Today marks Benjamin Franklin’s three hundred and eleventh birthday! I could, as I am sure others will, honor his birthday by highlighting his many accomplishments or wax eloquently about his being our first diplomat. On the other hand, I could take the time to remind folks that he was a human being and, as such, indulged in some very human, very irreverent activities. And, yep, he could be a real asshole.

Benjamin Franklin isn’t mad; he’s just disappointed.

Yes, he was one of our “Founding Fathers,” but that didn’t preclude him from having all sorts of human flaws. It means that, in spite of all of his jerkishness, he was a super influential human being. Apart from being a know-it-all and that guy—you know, the one that has to interrupt and correct you about the most pedantic things—, he could be really shady. Seriously, the dude “pranked” a competitor by publishing a prediction of the competitor’s impending death and, then, an obituary in order to drive up his own circulation; he also created a “hoax” news item intended to shame Britain, but very likely had the consequence of fanning the flames of prejudice against Native Americans. That’s just two of a buttload of examples.

Ichabod Crane complaining about Franklin

Though some of his “jokes” were pretty awful, he was often legitimately funny. As the pseudonymous Silence Dogood, he wove humor rather effectively through his letters. And Poor Richard’s Almanack, though you have to put up with some Judgy McJudgerson kind of stuff to get to it, was by no means short of witticisms. Often in private correspondence and public papers, he would weave puns and jokes in so cleverly that it would take years for people to find them. Reportedly, it is this proclivity that discouraged the Continental Congress from asking him to write the Declaration of Independence; I can only imagine their fear of finding some joke or another imbedded in this seminal document, but only after having sent it to King George.

HAHAHA—jerk. Though, this really might have been just a joke too.

That’s a nice sense of gallows humor you got there. …puuunnnsss!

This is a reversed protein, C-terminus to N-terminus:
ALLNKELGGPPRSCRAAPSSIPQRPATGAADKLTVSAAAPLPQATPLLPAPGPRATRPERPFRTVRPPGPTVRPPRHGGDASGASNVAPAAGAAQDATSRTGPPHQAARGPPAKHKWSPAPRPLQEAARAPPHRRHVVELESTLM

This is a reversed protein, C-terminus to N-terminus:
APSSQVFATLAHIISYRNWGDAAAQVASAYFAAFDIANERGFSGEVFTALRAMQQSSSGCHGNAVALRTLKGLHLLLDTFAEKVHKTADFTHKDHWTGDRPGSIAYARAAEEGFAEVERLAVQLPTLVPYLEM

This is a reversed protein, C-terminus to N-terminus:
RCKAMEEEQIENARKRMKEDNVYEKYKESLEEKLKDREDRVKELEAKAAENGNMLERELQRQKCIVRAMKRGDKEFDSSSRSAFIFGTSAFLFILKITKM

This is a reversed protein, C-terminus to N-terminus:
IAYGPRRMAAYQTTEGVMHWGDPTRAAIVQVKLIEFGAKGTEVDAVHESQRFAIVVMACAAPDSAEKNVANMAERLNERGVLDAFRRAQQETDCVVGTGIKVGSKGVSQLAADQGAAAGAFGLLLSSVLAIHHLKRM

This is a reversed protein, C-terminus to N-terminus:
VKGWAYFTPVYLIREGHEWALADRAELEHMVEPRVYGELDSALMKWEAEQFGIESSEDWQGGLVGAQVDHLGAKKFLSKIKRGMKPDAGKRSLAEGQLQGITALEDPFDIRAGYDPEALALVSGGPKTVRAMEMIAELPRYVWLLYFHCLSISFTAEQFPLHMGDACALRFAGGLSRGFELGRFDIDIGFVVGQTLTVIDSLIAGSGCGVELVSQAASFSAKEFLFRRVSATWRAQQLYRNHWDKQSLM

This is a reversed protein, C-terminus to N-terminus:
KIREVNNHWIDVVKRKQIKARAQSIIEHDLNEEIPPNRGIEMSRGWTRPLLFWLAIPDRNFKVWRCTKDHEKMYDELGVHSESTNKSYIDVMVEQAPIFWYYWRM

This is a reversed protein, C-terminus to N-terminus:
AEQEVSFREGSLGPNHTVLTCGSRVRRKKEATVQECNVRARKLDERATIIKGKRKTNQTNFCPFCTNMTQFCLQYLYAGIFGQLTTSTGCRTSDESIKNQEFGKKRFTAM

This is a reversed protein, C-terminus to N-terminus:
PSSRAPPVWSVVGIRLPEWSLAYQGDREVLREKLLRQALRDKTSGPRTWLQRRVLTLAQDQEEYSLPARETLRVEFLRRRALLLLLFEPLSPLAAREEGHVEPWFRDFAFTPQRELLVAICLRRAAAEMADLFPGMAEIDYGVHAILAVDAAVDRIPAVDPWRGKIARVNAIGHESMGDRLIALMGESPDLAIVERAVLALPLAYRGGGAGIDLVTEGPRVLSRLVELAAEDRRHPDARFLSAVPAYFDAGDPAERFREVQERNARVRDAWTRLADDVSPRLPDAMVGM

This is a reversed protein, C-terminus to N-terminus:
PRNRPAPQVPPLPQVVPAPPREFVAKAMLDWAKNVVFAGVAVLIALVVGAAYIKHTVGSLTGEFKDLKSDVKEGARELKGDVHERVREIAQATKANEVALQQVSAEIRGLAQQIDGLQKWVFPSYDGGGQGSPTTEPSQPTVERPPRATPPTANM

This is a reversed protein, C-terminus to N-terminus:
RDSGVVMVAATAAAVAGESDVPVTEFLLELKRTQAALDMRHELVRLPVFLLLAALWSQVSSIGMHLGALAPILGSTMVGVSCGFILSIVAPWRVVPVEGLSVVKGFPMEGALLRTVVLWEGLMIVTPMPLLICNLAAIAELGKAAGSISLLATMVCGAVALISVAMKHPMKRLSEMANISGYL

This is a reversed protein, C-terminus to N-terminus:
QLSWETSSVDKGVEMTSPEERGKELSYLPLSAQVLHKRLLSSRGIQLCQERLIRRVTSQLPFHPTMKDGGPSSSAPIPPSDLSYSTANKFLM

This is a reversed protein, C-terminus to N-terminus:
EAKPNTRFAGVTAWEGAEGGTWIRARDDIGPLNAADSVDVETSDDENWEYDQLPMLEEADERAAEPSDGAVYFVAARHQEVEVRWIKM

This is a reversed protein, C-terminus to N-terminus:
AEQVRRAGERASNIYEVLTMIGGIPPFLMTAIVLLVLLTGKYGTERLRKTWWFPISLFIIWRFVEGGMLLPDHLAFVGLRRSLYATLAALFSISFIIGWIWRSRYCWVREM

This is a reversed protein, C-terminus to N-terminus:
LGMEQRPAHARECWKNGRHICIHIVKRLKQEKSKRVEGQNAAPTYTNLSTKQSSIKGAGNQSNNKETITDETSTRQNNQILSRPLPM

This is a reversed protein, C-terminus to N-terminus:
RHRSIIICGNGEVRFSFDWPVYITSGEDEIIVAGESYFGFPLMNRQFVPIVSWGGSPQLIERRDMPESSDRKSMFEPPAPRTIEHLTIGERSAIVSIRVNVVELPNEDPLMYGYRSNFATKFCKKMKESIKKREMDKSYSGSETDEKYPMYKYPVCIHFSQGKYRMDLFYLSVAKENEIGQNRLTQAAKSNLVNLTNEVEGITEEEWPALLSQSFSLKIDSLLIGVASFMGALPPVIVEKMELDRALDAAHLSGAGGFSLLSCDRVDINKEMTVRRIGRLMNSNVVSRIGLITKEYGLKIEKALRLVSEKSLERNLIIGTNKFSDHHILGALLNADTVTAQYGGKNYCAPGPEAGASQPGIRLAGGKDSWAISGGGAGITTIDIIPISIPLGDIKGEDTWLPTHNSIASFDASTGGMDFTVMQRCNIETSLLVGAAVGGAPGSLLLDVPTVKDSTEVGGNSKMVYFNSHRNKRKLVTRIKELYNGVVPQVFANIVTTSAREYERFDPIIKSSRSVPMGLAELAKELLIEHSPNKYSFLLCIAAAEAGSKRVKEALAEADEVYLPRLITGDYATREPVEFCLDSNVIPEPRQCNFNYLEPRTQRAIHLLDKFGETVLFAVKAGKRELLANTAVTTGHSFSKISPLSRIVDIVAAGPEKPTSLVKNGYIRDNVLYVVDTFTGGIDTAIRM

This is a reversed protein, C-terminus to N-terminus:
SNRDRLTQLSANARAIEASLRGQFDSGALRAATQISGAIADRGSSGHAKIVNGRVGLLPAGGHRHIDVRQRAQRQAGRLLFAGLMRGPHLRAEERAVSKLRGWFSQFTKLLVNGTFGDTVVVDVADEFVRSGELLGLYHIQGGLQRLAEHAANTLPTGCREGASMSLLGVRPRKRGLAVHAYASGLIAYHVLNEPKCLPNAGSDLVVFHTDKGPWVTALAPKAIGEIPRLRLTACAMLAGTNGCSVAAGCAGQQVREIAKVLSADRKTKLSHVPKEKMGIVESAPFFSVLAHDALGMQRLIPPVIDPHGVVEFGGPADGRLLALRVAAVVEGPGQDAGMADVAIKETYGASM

But it wasn’t all jokes about their declaring themselves traitors to the Crown. Franklin was all about maintaining that oldest of comedy traditions: fart jokes. I mean, who doesn’t like a good fart joke? For the sake of decorum, I’m sure a lot of folks pretend to be disgusted, but, really, farts are just fundamentally funny. Mr. Franklin thought so too. So, in response to a scientific society issuing a call for papers, Franklin took time away from his diplomatic duties in the French royal court and penned a proposal to research how to make flatulence not stink. Seriously. While it was intended only as a joke—a way for him to blow off some steam about his frustration with science societies moving away from what he thought should be practical science for the betterment of everyday people—and it was never sent to the Royal Academy, he did send it to a friend who likely got as hearty a laugh out of it as I did.

Just look at that knowing stare, at that cheeky upward curl of the lip. He knows. He knows it was you. He just won’t say anything. He’s abiding by that ancient code: “The one who speaks is the one who reeks.”

Because nothing goes quite so well with bawdy, potty humor than a few tasty adult beverages, it makes sense that Franklin had a fondness for booze—though, not nearly as intense as John Hancock’s love affair with drink, it was a strong affinity nevertheless. In fact, he had his own homebrew recipe and, though his vino of choice was Madeira, he did not shy away from other wines at all. Mr. “the first American” himself even sat down and penned The Drinker’s Dictionary, containing over two hundred synonyms for being drunk.

So, we can honor his achievements and praise his diplomacy (I mean, he did secure France’s support in the Revolutionary War, after all). We can admire and be grateful for his inventions. Those are all pretty respectable ways to celebrate the man who was our very first Postmaster General. But I plan on tapping into a bit of his irreverence and honoring him with jokes about “warm scent-iments” and making my way toward being “Wamble Crop’d.”

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